One-size treatment for blood cancer probably doesn't fit all, researchers say

November 22, 2017, University of Southern California

Though African-American men are three times more likely to be diagnosed with a blood cancer called multiple myeloma, most scientific research on the disease has been based on people of European descent, according to a study led by researchers at the Keck School of Medicine of USC.

That trend is problematic considering that African-Americans—the most at-risk population for multiple myeloma—have different genetics that can affect how this type of cancer progresses and what kind of targeted therapies are most effective, said Zarko Manojlovic, lead author of the study.

For example, in the study, multiple myeloma of European descent were six times more likely than their African peers to have mutations in the TP53 gene, a that helps prevent cancer. African-Americans, on the other hand, experienced heightened mutations in BCL7A, a different .

"A cancer therapy that targets TP53 would not be as effective for African-Americans with multiple myeloma as it would be for a white population because doctors would be trying to fix the wrong mutated gene," said Manojlovic, assistant professor of research translational genomics at the Keck School of Medicine. 

The study was published on Nov. 22 in PLOS Genetics. Researchers analyzed the genetic sequencing data of 718 multiple myeloma patients and found that African-Americans had increased mutations in the BCL7A, BRWD3 and AUTS2, while white people had more mutations in the genes TP53 and IRF4.

The study is the largest and most ethnically diverse genomics study of multiple myeloma to date, the researchers said.

The scientists genetically analyzed the ancestry for all patients and found that 127 patients were of African descent and 591 were of European descent.

"There are clearly molecular differences between African-American and Caucasian multiple myeloma cases, and it will be critical to pursue these observations to better improve clinical management of the disease for all patients," said John D. Carpten, senior author of the study and chair of the Department of Translational Genomics at the Keck School of Medicine.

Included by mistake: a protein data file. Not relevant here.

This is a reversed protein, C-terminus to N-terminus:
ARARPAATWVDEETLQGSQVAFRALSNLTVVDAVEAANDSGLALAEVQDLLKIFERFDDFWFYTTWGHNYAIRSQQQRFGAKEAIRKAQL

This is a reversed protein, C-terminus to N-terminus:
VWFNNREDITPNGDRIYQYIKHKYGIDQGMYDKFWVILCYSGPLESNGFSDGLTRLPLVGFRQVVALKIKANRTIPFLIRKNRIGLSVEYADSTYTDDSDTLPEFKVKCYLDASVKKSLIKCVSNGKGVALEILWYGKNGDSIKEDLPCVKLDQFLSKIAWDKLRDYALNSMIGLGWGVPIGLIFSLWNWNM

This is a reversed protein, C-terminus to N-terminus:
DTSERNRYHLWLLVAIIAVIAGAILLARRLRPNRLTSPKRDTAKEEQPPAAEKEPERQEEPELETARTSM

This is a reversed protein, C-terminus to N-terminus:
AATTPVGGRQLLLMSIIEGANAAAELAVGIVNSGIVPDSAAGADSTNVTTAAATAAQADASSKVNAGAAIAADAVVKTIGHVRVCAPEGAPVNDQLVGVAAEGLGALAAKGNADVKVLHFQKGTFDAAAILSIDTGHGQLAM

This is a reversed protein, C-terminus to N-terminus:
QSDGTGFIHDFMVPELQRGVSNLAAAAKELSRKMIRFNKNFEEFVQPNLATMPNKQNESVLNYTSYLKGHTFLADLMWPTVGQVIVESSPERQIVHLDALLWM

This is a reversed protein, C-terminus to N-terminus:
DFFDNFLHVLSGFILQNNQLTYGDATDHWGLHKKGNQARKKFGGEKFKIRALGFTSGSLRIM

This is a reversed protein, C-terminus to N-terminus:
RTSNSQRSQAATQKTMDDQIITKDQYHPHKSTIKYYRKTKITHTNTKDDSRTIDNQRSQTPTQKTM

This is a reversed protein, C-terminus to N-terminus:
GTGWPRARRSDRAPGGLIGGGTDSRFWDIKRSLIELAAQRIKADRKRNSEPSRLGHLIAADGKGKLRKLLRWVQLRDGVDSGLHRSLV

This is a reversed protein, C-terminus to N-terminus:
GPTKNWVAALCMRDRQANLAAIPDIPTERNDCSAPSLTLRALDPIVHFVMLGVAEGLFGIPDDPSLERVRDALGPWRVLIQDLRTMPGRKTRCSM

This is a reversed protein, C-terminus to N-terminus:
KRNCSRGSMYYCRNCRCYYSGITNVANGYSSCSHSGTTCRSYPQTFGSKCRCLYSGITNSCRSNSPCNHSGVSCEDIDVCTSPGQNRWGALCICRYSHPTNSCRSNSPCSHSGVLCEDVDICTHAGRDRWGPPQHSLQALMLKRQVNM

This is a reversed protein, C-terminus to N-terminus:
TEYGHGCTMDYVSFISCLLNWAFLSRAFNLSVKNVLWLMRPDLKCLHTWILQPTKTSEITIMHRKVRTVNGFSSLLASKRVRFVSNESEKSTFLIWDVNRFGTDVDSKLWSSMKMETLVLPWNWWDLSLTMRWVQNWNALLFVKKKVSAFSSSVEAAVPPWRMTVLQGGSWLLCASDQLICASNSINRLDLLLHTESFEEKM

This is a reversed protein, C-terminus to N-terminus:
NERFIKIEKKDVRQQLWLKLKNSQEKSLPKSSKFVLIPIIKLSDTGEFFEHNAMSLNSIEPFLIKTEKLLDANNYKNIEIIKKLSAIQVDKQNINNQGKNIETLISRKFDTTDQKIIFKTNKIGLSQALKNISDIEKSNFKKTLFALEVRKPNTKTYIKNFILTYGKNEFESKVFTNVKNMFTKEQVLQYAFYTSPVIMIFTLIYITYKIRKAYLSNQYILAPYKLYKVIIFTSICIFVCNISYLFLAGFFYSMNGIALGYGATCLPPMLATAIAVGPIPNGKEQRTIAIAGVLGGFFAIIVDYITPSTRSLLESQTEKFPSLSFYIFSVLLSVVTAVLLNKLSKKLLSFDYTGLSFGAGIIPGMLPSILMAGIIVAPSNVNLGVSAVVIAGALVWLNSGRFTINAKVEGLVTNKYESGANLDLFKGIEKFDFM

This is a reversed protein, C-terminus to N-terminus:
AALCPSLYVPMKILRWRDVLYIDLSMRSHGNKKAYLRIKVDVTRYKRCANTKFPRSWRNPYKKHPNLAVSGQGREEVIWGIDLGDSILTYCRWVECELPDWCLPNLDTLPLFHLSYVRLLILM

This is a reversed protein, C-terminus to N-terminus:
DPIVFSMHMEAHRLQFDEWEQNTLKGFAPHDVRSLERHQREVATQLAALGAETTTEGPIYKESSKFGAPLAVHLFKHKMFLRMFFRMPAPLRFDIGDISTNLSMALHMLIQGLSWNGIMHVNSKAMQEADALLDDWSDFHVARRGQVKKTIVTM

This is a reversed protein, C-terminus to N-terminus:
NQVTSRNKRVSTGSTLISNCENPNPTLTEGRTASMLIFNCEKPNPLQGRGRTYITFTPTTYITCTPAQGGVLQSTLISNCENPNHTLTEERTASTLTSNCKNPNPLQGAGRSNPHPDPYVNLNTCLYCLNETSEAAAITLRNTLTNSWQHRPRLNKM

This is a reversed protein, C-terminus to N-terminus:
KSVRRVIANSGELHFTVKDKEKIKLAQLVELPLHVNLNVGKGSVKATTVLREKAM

Higher incidence rate and lower survival rates for African-Americans

Multiple myeloma is a cancer of plasma cells in the blood that causes tumor growths in bone marrow. About 30,280 people will be diagnosed with the cancer this year, and about half of them will survive longer than five years, according to the National Cancer Institute.

African-Americans are two times more likely than white people to die from multiple myeloma, the study stated.

"In the past decade, new treatments for the disease have spurred a remarkable improvement in survival for myeloma patients, but those benefits have disproportionately increased survival rates for Caucasian patients," Carpten said. "African-American patients have higher incidence rates and lower survival rates than their Caucasian peers despite this being a relatively easy-to-treat cancer.

"We in the genomics community have a responsibility to ensure that our studies represent true population diversity so we can understand the role of ancestry and biology in health outcomes. The new candidate genes we identified in the African-American population may have been overlooked because of the lack of diversity in previous genomic efforts."

Explore further: Anti-myeloma agent opens for new treatment strategy

Related Stories

Anti-myeloma agent opens for new treatment strategy

October 27, 2017